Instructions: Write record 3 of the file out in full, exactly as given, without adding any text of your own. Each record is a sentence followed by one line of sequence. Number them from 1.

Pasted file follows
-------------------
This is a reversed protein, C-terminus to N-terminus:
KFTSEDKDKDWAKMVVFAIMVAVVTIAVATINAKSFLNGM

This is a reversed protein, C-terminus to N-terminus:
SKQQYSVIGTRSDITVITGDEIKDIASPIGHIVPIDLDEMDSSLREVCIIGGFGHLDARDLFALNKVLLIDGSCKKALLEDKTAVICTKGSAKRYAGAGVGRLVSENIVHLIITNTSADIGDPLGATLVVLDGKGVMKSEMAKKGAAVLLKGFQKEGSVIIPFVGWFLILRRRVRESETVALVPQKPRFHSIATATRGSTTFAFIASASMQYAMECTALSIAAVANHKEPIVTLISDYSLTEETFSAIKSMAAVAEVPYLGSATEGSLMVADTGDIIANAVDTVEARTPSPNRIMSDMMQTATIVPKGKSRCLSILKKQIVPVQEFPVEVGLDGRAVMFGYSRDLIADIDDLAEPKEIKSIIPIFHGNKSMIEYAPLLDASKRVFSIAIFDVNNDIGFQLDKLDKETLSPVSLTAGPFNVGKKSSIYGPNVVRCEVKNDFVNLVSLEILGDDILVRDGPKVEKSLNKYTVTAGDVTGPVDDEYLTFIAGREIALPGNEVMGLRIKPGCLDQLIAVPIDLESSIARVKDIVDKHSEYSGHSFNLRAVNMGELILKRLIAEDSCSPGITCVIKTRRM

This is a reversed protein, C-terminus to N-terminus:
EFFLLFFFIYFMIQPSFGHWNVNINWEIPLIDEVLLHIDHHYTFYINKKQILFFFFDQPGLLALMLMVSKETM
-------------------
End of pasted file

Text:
This is a reversed protein, C-terminus to N-terminus:
EFFLLFFFIYFMIQPSFGHWNVNINWEIPLIDEVLLHIDHHYTFYINKKQILFFFFDQPGLLALMLMVSKETM